(Editor's note: Attempts were made throughout the text of the following story to place full names to the men listed in the story. For the most part, this is an educated guess and some names may very well be mistaken in their identy. The names were all taken from the division history book: With The 102d Infantry Division Through Germany, edited by Major Allen H. Mick. Using the text as a guide, associations with specific units were the basis for the name identifications. We are not attempting in any to rewrite the story. Any corrections are gladly welcomed.)
Interested in some background information?
Check out the related links below...
United States Army, 102nd Infantry Division
102 Infantry Division
History of the 102nd Infantry Division
Attack on Linnich, Flossdorf, Rurdorf - 29 Nov -- 4 Dec 1944
Gardelegen War Crime
Gardelegen: April 13, 1945:
Massacre at the Isenschnibbe Barn
American Battle Monuments Commission: WWII Honor Roll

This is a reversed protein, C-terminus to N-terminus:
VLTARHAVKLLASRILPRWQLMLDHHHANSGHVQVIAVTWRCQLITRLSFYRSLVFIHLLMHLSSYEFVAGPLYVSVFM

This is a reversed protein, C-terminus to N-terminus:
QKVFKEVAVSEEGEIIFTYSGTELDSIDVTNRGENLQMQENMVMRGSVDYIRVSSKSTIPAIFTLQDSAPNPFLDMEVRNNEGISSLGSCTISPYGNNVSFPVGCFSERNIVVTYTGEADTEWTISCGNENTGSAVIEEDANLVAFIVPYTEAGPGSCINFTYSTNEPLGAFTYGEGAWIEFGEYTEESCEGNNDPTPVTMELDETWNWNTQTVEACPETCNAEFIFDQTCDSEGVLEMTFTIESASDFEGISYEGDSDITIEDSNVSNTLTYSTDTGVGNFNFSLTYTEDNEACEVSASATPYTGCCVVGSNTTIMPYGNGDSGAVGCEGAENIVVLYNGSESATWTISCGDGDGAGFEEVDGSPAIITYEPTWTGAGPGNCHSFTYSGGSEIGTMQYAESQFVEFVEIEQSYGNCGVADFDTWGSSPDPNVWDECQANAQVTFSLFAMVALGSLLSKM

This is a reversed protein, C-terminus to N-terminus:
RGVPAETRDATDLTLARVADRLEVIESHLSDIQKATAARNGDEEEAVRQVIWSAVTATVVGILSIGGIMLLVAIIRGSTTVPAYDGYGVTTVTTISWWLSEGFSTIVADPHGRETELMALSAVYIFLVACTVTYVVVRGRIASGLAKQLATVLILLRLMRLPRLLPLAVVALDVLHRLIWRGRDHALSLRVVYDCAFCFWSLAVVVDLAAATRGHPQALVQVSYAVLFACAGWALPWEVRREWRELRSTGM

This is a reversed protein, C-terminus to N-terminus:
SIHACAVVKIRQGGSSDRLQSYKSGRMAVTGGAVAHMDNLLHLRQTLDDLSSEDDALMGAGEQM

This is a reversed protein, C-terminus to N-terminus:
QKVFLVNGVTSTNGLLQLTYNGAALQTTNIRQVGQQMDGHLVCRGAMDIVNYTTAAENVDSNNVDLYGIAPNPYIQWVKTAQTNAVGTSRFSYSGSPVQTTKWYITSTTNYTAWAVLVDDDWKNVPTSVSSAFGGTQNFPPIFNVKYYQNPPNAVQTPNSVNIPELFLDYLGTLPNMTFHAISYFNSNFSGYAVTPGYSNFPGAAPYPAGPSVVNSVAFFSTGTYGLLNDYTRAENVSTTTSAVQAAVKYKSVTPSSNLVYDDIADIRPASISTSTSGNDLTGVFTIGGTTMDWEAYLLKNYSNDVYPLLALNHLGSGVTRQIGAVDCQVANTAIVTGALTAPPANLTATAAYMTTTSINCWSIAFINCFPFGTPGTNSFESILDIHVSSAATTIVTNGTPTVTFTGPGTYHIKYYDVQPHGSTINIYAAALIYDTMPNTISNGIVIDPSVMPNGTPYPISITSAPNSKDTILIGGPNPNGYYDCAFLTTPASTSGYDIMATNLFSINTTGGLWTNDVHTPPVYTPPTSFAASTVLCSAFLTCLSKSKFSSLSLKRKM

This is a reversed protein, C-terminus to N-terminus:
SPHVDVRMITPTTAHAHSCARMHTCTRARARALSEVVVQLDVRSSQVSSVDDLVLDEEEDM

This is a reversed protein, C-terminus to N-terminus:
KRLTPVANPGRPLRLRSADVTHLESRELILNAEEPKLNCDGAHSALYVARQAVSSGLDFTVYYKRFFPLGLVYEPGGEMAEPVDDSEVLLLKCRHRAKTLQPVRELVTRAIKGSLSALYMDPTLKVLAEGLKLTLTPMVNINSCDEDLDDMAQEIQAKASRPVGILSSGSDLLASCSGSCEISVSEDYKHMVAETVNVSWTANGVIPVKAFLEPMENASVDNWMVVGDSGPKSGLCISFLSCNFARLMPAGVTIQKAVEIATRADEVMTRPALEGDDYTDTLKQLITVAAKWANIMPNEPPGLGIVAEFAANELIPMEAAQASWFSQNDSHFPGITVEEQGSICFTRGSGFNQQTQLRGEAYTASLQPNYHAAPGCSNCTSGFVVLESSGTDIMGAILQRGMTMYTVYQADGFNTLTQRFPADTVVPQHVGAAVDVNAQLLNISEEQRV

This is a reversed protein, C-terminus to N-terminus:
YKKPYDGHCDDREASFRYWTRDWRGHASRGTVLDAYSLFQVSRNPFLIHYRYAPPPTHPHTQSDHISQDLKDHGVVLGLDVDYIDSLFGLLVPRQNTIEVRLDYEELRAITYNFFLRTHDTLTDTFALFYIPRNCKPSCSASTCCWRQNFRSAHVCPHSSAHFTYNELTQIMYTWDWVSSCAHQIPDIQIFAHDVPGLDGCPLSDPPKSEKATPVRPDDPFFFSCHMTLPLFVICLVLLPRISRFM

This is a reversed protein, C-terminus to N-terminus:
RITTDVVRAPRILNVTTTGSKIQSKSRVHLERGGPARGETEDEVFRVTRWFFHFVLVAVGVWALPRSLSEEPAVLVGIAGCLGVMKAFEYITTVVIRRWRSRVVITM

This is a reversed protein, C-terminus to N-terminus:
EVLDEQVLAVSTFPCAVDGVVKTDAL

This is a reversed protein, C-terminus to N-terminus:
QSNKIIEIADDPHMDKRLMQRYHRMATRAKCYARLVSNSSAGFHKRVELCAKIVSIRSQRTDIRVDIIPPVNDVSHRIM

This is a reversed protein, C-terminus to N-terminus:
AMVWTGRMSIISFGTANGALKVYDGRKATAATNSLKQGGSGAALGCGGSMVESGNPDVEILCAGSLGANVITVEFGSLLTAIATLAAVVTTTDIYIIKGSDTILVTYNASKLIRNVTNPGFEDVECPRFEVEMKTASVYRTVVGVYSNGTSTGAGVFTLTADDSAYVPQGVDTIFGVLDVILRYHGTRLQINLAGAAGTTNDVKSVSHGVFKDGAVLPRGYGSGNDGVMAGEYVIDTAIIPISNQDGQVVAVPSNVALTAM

National World War II Memorial
The above story, "548th On State: European Theatre", by Harry Morris, 548th AAA AW Btn., was originally published in the 102d Division "Ozark Notes", Vol. 53, No. 4, July/Sept. 2001, pp. 10-11.
The story is re-printed here on World War II Stories -- In Their Own Words with the kind permission of the 102d Infantry Division Association, Ms. Hope Emerich, Historian. Our sincerest THANKS for the 102d Infantry Division Association allowing us to share some of their stories.
We would also like to extend our sincere THANKS to Mr. Edward L. Souder, former historian of Co. F., 405th Regiment. His collection of stories of the "Kitchen Histories Project" series entitled, Those Damn Doggies in F, were responsible for bringing the stories of the men of the 102nd Division to the forefront.
Original Story submitted on 28 October 2003.
Story added to website on 26 November 2003.
September 5, 2002.